The current situation in Venezuela has led to a major outflow of refugees and migrants into neighboring countries and beyond, with over 4.7 million Venezuelans having left their country to date1 due to serious threats to their lives, security, freedom and other significant protection risks. The displacement of Venezuelan nationals in such a short period of time is the largest population movement in the recent history of Latin America and the Caribbean. This flow comprises both refugees and migrants from Venezuela and returning Guyanese. Venezuelans are leaving their country for a variety of reasons, including insecurity and violence, persecution and threats, lack of access to food, medicine and essential services, as well as loss of livelihoods and lack of effective national protection systems as a result of the current political and socio-economic situation in the country. Specific groups of Venezuelans are particularly vulnerable during displacement, including unaccompanied and separated children, survivors of gender-based violence (GBV), or those at risk of GBV, single women, people living with a physical or mental disability, as well as victims of human trafficking.
Inter-Agency Coordination Platform
In April 2018, the United Nations Secretary General tasked the International Organization for Migration (IOM) and the United Nations High Commissioner for Refugees (UNHCR), in accordance with their respective functions and mandates, to establish a Regional Inter-Agency Platform for Refugees and Migrants from Venezuela to lead and coordinate the response, including analysis, strategic planning and operational interventions. Within the framework of the Regional Inter-Agency Platform, the Sub-Regional Platform was established for the Caribbean in April 2019, covering Aruba, Curaçao, the Dominican Republic, Guyana, as well as Trinidad and Tobago.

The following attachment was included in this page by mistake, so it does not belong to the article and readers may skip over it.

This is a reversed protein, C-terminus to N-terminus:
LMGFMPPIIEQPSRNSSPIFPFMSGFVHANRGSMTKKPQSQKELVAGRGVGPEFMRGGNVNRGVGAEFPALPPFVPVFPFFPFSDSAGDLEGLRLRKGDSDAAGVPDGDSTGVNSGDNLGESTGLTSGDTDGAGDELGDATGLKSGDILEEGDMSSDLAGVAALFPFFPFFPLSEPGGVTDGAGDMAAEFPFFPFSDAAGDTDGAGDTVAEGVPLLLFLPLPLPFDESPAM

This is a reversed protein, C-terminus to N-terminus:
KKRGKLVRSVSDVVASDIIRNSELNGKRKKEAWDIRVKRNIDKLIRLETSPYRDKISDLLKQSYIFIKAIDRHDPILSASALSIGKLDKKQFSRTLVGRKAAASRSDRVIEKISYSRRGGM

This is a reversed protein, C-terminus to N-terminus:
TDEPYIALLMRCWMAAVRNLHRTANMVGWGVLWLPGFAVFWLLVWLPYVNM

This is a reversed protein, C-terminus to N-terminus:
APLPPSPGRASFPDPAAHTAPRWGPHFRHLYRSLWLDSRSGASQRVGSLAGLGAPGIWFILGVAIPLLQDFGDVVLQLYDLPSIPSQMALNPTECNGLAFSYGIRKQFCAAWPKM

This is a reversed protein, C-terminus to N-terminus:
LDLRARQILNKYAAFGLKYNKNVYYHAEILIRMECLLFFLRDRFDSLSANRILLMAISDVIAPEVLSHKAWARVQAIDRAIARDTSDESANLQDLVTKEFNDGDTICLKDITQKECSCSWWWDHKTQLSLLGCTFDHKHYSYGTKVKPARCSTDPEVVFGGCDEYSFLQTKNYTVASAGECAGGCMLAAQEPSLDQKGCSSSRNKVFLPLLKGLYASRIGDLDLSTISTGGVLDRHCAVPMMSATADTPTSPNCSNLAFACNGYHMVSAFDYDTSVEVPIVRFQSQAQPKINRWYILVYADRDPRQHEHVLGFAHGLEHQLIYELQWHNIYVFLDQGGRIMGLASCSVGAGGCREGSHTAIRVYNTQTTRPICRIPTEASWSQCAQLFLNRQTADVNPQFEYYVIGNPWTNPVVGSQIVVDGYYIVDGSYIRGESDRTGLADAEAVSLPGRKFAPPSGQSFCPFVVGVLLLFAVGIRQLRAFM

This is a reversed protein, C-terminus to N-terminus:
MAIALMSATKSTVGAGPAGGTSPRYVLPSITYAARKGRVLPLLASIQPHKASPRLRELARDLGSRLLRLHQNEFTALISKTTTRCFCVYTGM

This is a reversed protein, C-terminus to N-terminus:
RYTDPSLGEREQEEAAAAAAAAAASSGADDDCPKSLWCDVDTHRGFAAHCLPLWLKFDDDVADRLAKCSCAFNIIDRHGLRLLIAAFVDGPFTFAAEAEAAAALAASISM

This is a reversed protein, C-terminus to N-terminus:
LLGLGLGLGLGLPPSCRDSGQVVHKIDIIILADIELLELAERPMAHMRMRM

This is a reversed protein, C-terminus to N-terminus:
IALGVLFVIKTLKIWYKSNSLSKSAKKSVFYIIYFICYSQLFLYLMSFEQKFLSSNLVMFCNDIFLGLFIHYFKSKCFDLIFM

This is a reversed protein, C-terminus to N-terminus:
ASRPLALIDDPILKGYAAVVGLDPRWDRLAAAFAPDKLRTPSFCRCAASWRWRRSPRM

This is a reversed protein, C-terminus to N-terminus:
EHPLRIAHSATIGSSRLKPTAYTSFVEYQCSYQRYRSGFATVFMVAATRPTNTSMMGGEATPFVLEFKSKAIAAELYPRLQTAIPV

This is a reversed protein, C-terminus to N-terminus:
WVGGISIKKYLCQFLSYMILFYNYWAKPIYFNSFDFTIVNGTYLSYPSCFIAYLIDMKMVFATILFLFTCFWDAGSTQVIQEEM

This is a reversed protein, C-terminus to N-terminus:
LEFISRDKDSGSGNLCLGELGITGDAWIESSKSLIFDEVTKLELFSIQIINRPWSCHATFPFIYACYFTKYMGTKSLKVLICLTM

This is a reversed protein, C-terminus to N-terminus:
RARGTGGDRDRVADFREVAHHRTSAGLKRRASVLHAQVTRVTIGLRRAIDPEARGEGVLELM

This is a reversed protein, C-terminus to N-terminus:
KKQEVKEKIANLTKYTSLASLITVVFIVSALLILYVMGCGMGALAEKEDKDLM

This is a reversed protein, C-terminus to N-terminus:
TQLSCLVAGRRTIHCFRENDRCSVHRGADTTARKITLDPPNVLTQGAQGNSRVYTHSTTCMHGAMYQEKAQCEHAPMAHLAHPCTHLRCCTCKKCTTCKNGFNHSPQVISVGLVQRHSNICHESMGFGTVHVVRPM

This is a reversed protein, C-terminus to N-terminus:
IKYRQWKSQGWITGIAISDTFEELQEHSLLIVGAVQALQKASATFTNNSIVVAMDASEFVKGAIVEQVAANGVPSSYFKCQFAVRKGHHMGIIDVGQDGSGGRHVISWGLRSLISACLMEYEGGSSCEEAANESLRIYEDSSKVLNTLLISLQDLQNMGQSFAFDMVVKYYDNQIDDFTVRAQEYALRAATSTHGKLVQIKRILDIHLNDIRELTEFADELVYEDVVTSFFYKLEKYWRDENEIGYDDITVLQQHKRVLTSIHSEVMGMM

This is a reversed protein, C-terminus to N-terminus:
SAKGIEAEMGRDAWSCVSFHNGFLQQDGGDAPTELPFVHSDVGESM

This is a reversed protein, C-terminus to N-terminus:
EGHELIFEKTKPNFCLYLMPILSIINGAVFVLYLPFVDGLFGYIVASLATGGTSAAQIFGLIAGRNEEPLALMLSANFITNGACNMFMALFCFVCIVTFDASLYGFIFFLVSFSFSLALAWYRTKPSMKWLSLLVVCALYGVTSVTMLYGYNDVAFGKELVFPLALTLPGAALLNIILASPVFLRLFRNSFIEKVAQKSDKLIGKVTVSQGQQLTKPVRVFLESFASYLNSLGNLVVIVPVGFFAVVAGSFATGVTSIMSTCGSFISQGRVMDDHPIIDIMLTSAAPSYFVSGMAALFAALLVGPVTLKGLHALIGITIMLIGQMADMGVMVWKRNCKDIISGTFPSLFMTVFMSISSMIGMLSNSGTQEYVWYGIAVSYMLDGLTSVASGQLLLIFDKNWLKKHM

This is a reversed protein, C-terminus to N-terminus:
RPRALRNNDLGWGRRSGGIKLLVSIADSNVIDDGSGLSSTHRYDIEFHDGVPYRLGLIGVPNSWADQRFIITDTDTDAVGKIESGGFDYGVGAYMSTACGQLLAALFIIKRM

Caribbean Sub-Regional Context
Since 2017, the Caribbean continues to experience increasing numbers of arrivals despite the introduction of restrictions to access territories such as visa requirements and temporary closure of borders with Venezuela in most countries in the region; as of December 2019 a total of 100,000 Venezuelan refugees and migrants are estimated to be living in the region. Varying responses to the influx of refugees and migrants from Venezuela have been adopted by States in the Caribbean, taking into consideration their geography, language, legal and socioeconomic background, limited size and absorption capacity. Growing concerns about the number of refugees and migrants from Venezuela arriving in the Caribbean, coupled with the continuing deterioration of the situation in Venezuela, have led to push-backs in the region. This includes cases of non-admission, removals and deportations without granting access to asylum procedures or protection screenings in many instances. Limited or no access of partners to immigration detention facilities also remains a concern.
Arrivals in the Caribbean
The Caribbean region is expected to host an estimated 149,900 refugees and migrants from Venezuela by the end of 2020. 124,000 people out of the 149,900 will be in need of assistance, along with 66,100 other persons from host communities in countries of the sub-region. New arrivals will be predominant in Caribbean countries that share a land or sea border with Venezuela. Some onward movements among the Caribbean islands may also continue to be seen, thus further increasing risks of human trafficking and smuggling. Boat incidents of Venezuelans trying to reach countries in the Caribbean will continue to occur and likely increase throughout the year with the introduction of visa requirements in four out of the five concerned Caribbean countries2 .